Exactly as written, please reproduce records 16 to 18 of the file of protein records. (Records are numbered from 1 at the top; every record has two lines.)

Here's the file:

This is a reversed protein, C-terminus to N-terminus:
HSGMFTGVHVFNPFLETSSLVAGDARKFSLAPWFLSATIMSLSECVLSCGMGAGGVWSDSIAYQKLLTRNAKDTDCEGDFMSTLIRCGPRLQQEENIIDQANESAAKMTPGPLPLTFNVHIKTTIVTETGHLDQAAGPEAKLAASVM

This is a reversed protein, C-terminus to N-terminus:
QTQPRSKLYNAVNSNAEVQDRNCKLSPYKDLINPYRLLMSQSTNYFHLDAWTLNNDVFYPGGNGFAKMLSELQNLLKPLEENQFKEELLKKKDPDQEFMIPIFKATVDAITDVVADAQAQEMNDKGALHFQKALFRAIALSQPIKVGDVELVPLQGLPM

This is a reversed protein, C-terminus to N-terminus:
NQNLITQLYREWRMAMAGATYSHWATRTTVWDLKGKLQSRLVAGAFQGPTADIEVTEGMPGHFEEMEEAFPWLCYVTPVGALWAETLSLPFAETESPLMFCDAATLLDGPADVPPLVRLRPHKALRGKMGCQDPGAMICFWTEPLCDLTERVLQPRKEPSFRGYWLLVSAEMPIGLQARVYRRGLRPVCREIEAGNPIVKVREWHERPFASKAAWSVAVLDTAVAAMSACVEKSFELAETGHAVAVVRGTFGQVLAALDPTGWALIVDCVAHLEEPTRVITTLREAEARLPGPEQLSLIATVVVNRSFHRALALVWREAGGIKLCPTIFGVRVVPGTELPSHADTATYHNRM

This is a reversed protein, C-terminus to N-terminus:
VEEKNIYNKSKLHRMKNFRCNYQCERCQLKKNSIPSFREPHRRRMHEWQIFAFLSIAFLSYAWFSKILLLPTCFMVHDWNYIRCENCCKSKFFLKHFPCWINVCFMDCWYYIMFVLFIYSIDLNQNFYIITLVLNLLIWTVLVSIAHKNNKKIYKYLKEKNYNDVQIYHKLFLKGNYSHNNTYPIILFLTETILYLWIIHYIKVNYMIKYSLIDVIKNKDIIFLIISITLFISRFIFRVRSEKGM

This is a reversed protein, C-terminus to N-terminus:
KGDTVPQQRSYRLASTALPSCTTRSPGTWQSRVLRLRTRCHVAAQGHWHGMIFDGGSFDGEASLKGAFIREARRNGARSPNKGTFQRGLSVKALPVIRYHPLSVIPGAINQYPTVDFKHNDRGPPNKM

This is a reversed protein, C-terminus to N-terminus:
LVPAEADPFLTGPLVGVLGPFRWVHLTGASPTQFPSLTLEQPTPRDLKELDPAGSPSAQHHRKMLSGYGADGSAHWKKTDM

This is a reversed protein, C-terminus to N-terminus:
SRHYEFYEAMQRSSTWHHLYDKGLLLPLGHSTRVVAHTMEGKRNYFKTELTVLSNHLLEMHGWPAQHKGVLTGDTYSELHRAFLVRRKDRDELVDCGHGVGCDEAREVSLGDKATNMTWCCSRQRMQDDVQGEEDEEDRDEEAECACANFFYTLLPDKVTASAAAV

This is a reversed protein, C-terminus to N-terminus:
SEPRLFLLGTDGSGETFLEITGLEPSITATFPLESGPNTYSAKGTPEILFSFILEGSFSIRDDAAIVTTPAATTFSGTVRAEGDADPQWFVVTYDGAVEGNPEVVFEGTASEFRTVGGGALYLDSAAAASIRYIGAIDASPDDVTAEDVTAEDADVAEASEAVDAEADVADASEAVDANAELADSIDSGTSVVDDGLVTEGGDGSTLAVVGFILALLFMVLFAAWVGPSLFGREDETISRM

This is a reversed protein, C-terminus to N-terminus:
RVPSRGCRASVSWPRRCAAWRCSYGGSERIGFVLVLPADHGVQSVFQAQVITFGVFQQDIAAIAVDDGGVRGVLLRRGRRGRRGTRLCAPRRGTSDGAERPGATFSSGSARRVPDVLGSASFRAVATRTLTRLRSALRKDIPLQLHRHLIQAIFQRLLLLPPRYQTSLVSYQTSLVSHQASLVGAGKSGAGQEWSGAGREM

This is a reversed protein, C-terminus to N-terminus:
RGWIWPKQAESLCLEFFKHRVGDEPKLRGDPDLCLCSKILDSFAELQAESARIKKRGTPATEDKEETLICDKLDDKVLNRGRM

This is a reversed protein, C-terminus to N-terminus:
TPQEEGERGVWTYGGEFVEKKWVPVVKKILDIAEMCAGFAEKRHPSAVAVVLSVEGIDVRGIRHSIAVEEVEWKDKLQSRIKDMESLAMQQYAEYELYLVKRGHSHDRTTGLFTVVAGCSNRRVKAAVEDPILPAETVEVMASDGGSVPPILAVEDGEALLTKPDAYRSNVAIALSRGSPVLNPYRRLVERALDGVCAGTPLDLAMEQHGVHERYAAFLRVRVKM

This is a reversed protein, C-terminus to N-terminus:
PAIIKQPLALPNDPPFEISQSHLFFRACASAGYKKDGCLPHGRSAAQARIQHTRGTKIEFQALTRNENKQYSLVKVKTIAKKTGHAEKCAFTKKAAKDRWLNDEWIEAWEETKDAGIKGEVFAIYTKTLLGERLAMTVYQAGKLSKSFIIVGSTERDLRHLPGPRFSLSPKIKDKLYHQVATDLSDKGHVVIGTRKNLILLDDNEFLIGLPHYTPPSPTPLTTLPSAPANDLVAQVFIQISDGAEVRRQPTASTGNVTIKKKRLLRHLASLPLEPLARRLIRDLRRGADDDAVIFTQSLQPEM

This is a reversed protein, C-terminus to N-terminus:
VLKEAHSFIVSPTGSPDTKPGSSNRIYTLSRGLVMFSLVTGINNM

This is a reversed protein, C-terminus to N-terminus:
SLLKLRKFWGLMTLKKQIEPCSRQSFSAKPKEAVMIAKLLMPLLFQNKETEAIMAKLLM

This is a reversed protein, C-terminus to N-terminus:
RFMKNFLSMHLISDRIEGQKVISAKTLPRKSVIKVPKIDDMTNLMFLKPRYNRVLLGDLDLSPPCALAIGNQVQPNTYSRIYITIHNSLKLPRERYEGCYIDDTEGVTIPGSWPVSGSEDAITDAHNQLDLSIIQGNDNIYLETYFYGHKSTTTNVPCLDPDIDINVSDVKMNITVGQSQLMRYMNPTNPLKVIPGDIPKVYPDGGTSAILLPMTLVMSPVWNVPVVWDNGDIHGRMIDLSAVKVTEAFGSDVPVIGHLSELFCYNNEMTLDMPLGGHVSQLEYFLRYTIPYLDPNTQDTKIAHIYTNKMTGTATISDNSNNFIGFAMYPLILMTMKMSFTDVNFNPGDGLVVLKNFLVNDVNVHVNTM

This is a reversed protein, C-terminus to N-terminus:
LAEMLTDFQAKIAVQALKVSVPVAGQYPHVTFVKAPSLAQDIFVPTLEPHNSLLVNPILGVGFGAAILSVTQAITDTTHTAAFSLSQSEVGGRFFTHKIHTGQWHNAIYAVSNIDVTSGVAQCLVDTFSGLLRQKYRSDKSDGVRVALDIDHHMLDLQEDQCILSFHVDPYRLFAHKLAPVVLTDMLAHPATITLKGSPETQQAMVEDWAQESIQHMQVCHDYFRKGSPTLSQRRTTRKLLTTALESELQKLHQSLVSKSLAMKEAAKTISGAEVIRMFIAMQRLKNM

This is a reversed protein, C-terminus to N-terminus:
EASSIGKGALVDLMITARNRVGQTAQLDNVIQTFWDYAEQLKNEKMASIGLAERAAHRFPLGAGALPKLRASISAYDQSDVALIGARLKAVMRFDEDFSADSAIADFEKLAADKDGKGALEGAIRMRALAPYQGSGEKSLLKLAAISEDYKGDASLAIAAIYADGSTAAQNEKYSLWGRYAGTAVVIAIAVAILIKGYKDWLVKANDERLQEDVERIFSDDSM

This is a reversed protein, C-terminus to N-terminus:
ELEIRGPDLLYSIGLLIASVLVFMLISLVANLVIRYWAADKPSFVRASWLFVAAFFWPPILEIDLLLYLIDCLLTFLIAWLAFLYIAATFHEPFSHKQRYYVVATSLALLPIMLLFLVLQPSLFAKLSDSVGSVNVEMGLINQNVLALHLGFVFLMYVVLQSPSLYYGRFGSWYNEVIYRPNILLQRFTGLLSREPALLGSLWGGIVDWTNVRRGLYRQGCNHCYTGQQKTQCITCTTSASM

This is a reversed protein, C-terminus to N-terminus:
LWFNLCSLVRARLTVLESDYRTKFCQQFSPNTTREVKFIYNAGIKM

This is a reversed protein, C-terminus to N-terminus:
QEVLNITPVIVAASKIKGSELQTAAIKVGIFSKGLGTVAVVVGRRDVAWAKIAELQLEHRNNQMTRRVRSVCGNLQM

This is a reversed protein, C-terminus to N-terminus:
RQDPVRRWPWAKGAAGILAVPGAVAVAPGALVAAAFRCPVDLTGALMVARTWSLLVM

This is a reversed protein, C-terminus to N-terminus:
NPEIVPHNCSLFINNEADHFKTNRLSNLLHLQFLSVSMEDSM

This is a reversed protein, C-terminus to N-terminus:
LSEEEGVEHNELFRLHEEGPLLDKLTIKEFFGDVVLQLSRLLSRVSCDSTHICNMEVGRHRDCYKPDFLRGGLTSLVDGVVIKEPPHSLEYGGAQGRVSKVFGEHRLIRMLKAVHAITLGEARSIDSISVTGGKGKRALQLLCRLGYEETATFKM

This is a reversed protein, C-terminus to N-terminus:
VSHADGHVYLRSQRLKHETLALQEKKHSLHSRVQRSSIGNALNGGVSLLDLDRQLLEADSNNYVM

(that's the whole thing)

This is a reversed protein, C-terminus to N-terminus:
LAEMLTDFQAKIAVQALKVSVPVAGQYPHVTFVKAPSLAQDIFVPTLEPHNSLLVNPILGVGFGAAILSVTQAITDTTHTAAFSLSQSEVGGRFFTHKIHTGQWHNAIYAVSNIDVTSGVAQCLVDTFSGLLRQKYRSDKSDGVRVALDIDHHMLDLQEDQCILSFHVDPYRLFAHKLAPVVLTDMLAHPATITLKGSPETQQAMVEDWAQESIQHMQVCHDYFRKGSPTLSQRRTTRKLLTTALESELQKLHQSLVSKSLAMKEAAKTISGAEVIRMFIAMQRLKNM

This is a reversed protein, C-terminus to N-terminus:
EASSIGKGALVDLMITARNRVGQTAQLDNVIQTFWDYAEQLKNEKMASIGLAERAAHRFPLGAGALPKLRASISAYDQSDVALIGARLKAVMRFDEDFSADSAIADFEKLAADKDGKGALEGAIRMRALAPYQGSGEKSLLKLAAISEDYKGDASLAIAAIYADGSTAAQNEKYSLWGRYAGTAVVIAIAVAILIKGYKDWLVKANDERLQEDVERIFSDDSM

This is a reversed protein, C-terminus to N-terminus:
ELEIRGPDLLYSIGLLIASVLVFMLISLVANLVIRYWAADKPSFVRASWLFVAAFFWPPILEIDLLLYLIDCLLTFLIAWLAFLYIAATFHEPFSHKQRYYVVATSLALLPIMLLFLVLQPSLFAKLSDSVGSVNVEMGLINQNVLALHLGFVFLMYVVLQSPSLYYGRFGSWYNEVIYRPNILLQRFTGLLSREPALLGSLWGGIVDWTNVRRGLYRQGCNHCYTGQQKTQCITCTTSASM